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Pay to Speed in Nevada?

1 min readBy: Mark Robyn

Nevada independent gubernatorial candidate Eugene DiSimone has a unique plan to help out the state’s budget:

In what Mr. DiSimone called his Free Limit Plan, he would give Nevadans and nonresidents the option to drive up to 90 miles an hour on state roads. The privilege would cost $25 a day and would conservatively generate more than $1 billion a year in new state revenue, he said.

The state of Nevada collected a little over $7.5 billion in taxA tax is a mandatory payment or charge collected by local, state, and national governments from individuals or businesses to cover the costs of general government services, goods, and activities. es and fees in fiscal year 2008.

If you wanted to participate your car would need an annual safety inspection, something that is not currently required in Nevada. Your car would be fitted with a transponder which would be registered to the car and the driver, and as you zoom by it would notify police officers that you have paid your fee for that day and should not be pulled over. Steep fines would be implemented for those speeding without paying the $25.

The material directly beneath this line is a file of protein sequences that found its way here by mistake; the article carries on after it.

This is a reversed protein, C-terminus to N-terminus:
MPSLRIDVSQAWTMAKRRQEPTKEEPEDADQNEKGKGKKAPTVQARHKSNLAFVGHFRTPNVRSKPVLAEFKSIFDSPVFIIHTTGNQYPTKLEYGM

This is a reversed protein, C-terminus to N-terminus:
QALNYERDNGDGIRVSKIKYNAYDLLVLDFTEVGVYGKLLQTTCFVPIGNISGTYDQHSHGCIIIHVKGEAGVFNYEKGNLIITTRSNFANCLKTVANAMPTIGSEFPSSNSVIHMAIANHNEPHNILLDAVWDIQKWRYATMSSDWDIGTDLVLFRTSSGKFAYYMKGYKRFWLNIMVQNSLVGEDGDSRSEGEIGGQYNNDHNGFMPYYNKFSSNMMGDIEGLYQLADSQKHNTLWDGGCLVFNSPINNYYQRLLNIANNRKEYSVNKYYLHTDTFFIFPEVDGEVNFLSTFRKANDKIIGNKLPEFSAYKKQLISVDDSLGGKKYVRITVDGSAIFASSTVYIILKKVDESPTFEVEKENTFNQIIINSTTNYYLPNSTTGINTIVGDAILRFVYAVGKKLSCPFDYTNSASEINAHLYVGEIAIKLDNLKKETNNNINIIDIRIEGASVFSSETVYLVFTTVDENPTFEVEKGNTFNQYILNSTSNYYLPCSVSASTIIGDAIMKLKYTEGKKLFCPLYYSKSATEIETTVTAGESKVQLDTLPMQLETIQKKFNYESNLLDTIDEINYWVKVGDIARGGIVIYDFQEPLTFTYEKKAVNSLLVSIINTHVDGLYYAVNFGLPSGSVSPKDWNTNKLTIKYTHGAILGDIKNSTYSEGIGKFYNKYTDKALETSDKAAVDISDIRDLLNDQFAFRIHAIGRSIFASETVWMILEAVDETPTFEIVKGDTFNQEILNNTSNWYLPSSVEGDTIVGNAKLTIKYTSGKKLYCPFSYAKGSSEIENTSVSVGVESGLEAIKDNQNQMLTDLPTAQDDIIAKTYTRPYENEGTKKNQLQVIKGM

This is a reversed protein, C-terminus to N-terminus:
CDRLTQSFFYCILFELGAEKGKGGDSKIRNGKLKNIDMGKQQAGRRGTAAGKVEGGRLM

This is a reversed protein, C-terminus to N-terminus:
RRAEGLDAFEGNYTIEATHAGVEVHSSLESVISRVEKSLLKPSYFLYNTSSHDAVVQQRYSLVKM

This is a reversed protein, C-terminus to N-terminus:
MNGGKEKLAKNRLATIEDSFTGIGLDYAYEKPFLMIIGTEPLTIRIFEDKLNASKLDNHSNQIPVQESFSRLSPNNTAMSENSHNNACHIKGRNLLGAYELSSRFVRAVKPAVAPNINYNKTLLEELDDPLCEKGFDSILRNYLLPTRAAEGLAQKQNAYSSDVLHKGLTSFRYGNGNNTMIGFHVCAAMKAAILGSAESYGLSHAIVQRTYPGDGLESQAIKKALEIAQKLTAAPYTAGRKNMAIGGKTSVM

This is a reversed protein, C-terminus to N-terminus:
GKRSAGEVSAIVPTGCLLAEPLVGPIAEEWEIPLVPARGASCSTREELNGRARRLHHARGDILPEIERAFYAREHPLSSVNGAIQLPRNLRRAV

Initial feedback to Mr. DiSimone’s plan was favorable, but soured when elderly Nevadans were asked their impressions by the local media. “Suddenly, the phone calls we were getting went from ‘You guys are doing the right thing,’ and ‘You’ve got my vote,’ to ‘You’re going to cause more vehicular deaths, even though the data doesn’t bear that out,” he said.

Despite the skepticism, Mr. DiSimone said his plan was winning fans beyond Nevada.

“I just did a radio program up in Seattle, and people wanted to know whether I could work with their legislators to make this happen,” he said. “There’s a gubernatorial candidate out in California that is going to put it on her platform. Most states can architect something similar that satisfies the driving conditions within their state.”